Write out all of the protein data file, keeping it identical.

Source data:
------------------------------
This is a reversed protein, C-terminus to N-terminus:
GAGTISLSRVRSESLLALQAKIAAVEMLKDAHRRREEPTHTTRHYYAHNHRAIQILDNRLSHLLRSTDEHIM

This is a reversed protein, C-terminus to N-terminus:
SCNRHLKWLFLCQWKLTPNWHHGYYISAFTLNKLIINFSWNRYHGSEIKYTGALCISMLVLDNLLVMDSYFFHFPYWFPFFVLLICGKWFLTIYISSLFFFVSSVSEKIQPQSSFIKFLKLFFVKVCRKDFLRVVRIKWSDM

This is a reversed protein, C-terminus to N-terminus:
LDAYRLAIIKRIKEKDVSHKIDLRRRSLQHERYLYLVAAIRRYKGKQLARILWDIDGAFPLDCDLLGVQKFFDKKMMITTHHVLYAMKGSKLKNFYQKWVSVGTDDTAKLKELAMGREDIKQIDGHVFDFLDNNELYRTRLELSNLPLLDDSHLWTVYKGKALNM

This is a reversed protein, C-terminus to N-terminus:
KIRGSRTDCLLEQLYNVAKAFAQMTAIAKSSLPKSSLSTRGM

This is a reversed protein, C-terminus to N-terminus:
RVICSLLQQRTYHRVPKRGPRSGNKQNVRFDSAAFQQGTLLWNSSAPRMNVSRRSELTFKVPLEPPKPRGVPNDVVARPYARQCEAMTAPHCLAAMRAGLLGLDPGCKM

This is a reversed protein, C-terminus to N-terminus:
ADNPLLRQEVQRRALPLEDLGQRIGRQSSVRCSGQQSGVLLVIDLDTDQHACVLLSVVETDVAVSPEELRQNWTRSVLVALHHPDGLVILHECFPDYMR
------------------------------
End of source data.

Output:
This is a reversed protein, C-terminus to N-terminus:
GAGTISLSRVRSESLLALQAKIAAVEMLKDAHRRREEPTHTTRHYYAHNHRAIQILDNRLSHLLRSTDEHIM

This is a reversed protein, C-terminus to N-terminus:
SCNRHLKWLFLCQWKLTPNWHHGYYISAFTLNKLIINFSWNRYHGSEIKYTGALCISMLVLDNLLVMDSYFFHFPYWFPFFVLLICGKWFLTIYISSLFFFVSSVSEKIQPQSSFIKFLKLFFVKVCRKDFLRVVRIKWSDM

This is a reversed protein, C-terminus to N-terminus:
LDAYRLAIIKRIKEKDVSHKIDLRRRSLQHERYLYLVAAIRRYKGKQLARILWDIDGAFPLDCDLLGVQKFFDKKMMITTHHVLYAMKGSKLKNFYQKWVSVGTDDTAKLKELAMGREDIKQIDGHVFDFLDNNELYRTRLELSNLPLLDDSHLWTVYKGKALNM

This is a reversed protein, C-terminus to N-terminus:
KIRGSRTDCLLEQLYNVAKAFAQMTAIAKSSLPKSSLSTRGM

This is a reversed protein, C-terminus to N-terminus:
RVICSLLQQRTYHRVPKRGPRSGNKQNVRFDSAAFQQGTLLWNSSAPRMNVSRRSELTFKVPLEPPKPRGVPNDVVARPYARQCEAMTAPHCLAAMRAGLLGLDPGCKM

This is a reversed protein, C-terminus to N-terminus:
ADNPLLRQEVQRRALPLEDLGQRIGRQSSVRCSGQQSGVLLVIDLDTDQHACVLLSVVETDVAVSPEELRQNWTRSVLVALHHPDGLVILHECFPDYMR